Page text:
Applications for student members of Shakes Glacier Survey Team are open to all Wrangell High School students. A new team is selected each year from the pool of applicants by Wrangell Public School District (WPSD) advisors Heather Howe and Jenn Miller, and has ranged from three to seven members. Most members enter without prior surveying experience and receive their first instruction with professional grade survey equipment from annual team training. Within a week of training, the team of students, WPSD advisors, jet boat captain and founder Eric Yancey, and on-site R&M Engineering contractor Mike Howell were transported to the glacier to collect data on the terminus position.

Terminus Position Data Collection by Shakes Glacier Survey Team

Trimble Global Navigation Satellite Systems (GNSS) were placed at two predesignated control points, serving to increase accuracy using triangulation between the rover unit, survey units, and satellites. The Trimble GNSS rover unit was then used to plot a track line via jet boat, maneuvered as close to the glacier face as safely possible. R&M Engineering later adjusted this track line to the actual terminus position using satellite imagery data and Earth models. A special land-use permit administered by the Wrangell Ranger District of the Tongass National Forest authorizes the physical monumentation of control point locations into bedrock within the dedicated wilderness. This process of recording the glacier’s terminus location was conducted by the SGST team in 2011, 2013, 2014, and 2015.

Supplementary Terminus Position Data

Collected data were supplemented with remotely sensed glacier terminus data obtained from Google Earth Engine and EarthExplorer, and aerial photographs from the U.S. Navy and US Forest Service. Pre-1948 terminus location data were obtained from Viens (1995) who used dendrochronology, radiocarbon dating, and moraine location to infer historic terminus position for years 1698, 1780, and 1909.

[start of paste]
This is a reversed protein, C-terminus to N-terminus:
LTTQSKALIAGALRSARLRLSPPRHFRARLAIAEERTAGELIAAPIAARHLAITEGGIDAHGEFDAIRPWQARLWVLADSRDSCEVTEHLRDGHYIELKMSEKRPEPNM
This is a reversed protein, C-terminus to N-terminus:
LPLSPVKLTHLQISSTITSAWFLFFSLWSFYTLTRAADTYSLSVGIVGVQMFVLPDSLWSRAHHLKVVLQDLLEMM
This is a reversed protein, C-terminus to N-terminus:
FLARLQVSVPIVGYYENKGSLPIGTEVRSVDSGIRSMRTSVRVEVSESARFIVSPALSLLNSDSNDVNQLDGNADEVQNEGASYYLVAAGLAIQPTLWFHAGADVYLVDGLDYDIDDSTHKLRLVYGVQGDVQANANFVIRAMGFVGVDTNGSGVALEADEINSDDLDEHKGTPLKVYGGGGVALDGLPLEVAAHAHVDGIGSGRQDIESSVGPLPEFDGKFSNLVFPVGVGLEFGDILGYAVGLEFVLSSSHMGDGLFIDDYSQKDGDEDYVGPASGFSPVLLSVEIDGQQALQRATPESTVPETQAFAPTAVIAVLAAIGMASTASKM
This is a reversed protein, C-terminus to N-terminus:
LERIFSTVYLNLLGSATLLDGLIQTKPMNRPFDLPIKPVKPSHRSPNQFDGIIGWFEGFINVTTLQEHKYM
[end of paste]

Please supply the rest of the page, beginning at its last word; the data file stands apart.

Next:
Terminus Position and Lake Width Data Analysis

All satellite images, aerial photographs and historical terminus positions from Viens (1995) were imported into ArcGIS 10.3. The aerial photographs and Viens’ data were georeferenced using the ArcGIS georeference tool (compilation of this data shown in Figure 2). Utilizing the ArcGIS measure tool, metric distance was found for lake width at each recorded terminus position and for the distance between recorded termini. The recession rate between termini was calculated, and the data separated into two, time periods based on the projected accuracy and frequency of data points: 1698-1948 and 1948-2016. The 1698-1948 is considered less accurate than the remotely sensed record of the period 1948-2016. Annual recession rate was then analyzed with lake width at the terminus for each time using Excel 15.24.